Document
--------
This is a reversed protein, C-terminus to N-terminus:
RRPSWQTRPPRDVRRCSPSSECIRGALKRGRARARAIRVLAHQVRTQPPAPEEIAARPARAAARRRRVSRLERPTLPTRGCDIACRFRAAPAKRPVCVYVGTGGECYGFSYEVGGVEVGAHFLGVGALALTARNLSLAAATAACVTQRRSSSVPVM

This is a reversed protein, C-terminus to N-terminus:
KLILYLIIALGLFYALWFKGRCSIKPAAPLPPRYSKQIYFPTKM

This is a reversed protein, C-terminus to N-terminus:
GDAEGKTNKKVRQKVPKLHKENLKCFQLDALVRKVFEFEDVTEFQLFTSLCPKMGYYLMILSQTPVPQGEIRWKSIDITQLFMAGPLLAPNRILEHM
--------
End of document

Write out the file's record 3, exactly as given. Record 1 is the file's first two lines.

This is a reversed protein, C-terminus to N-terminus:
GDAEGKTNKKVRQKVPKLHKENLKCFQLDALVRKVFEFEDVTEFQLFTSLCPKMGYYLMILSQTPVPQGEIRWKSIDITQLFMAGPLLAPNRILEHM